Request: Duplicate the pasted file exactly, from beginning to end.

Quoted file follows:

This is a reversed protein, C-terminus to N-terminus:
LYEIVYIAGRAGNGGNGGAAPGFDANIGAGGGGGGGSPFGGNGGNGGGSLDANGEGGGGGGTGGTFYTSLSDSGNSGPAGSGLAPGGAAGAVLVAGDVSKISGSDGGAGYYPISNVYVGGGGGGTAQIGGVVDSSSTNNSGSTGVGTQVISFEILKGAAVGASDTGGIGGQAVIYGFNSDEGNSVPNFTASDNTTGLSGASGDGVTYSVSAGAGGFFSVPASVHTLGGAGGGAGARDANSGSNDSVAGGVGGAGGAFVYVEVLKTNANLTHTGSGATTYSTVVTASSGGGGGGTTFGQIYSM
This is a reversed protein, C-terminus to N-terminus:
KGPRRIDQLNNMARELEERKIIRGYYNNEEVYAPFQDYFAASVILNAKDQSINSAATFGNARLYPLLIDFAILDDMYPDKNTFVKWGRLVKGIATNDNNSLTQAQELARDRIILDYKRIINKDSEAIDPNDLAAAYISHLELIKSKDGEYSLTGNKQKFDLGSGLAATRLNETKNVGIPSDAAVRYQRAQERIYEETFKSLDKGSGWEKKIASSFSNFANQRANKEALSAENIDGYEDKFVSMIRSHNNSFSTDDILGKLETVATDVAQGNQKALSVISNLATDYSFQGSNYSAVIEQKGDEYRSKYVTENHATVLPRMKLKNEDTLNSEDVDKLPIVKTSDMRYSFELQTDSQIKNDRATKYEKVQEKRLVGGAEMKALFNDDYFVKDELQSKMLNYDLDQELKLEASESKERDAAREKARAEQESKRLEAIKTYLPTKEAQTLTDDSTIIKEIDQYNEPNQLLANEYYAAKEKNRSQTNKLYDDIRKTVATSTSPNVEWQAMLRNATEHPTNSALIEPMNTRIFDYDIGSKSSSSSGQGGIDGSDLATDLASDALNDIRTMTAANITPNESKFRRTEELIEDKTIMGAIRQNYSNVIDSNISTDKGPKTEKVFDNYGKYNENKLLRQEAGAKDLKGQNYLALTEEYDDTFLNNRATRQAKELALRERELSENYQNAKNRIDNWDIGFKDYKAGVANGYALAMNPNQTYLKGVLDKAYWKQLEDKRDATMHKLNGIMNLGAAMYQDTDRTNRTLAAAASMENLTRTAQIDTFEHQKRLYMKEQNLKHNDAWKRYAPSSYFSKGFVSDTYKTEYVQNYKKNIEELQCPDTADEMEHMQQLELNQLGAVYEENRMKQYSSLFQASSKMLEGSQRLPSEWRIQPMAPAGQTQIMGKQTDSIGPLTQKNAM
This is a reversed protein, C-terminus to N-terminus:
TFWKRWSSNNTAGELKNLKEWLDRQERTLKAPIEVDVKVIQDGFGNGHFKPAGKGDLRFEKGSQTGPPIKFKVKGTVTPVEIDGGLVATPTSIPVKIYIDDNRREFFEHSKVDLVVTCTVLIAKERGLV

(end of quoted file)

This is a reversed protein, C-terminus to N-terminus:
LYEIVYIAGRAGNGGNGGAAPGFDANIGAGGGGGGGSPFGGNGGNGGGSLDANGEGGGGGGTGGTFYTSLSDSGNSGPAGSGLAPGGAAGAVLVAGDVSKISGSDGGAGYYPISNVYVGGGGGGTAQIGGVVDSSSTNNSGSTGVGTQVISFEILKGAAVGASDTGGIGGQAVIYGFNSDEGNSVPNFTASDNTTGLSGASGDGVTYSVSAGAGGFFSVPASVHTLGGAGGGAGARDANSGSNDSVAGGVGGAGGAFVYVEVLKTNANLTHTGSGATTYSTVVTASSGGGGGGTTFGQIYSM
This is a reversed protein, C-terminus to N-terminus:
KGPRRIDQLNNMARELEERKIIRGYYNNEEVYAPFQDYFAASVILNAKDQSINSAATFGNARLYPLLIDFAILDDMYPDKNTFVKWGRLVKGIATNDNNSLTQAQELARDRIILDYKRIINKDSEAIDPNDLAAAYISHLELIKSKDGEYSLTGNKQKFDLGSGLAATRLNETKNVGIPSDAAVRYQRAQERIYEETFKSLDKGSGWEKKIASSFSNFANQRANKEALSAENIDGYEDKFVSMIRSHNNSFSTDDILGKLETVATDVAQGNQKALSVISNLATDYSFQGSNYSAVIEQKGDEYRSKYVTENHATVLPRMKLKNEDTLNSEDVDKLPIVKTSDMRYSFELQTDSQIKNDRATKYEKVQEKRLVGGAEMKALFNDDYFVKDELQSKMLNYDLDQELKLEASESKERDAAREKARAEQESKRLEAIKTYLPTKEAQTLTDDSTIIKEIDQYNEPNQLLANEYYAAKEKNRSQTNKLYDDIRKTVATSTSPNVEWQAMLRNATEHPTNSALIEPMNTRIFDYDIGSKSSSSSGQGGIDGSDLATDLASDALNDIRTMTAANITPNESKFRRTEELIEDKTIMGAIRQNYSNVIDSNISTDKGPKTEKVFDNYGKYNENKLLRQEAGAKDLKGQNYLALTEEYDDTFLNNRATRQAKELALRERELSENYQNAKNRIDNWDIGFKDYKAGVANGYALAMNPNQTYLKGVLDKAYWKQLEDKRDATMHKLNGIMNLGAAMYQDTDRTNRTLAAAASMENLTRTAQIDTFEHQKRLYMKEQNLKHNDAWKRYAPSSYFSKGFVSDTYKTEYVQNYKKNIEELQCPDTADEMEHMQQLELNQLGAVYEENRMKQYSSLFQASSKMLEGSQRLPSEWRIQPMAPAGQTQIMGKQTDSIGPLTQKNAM
This is a reversed protein, C-terminus to N-terminus:
TFWKRWSSNNTAGELKNLKEWLDRQERTLKAPIEVDVKVIQDGFGNGHFKPAGKGDLRFEKGSQTGPPIKFKVKGTVTPVEIDGGLVATPTSIPVKIYIDDNRREFFEHSKVDLVVTCTVLIAKERGLV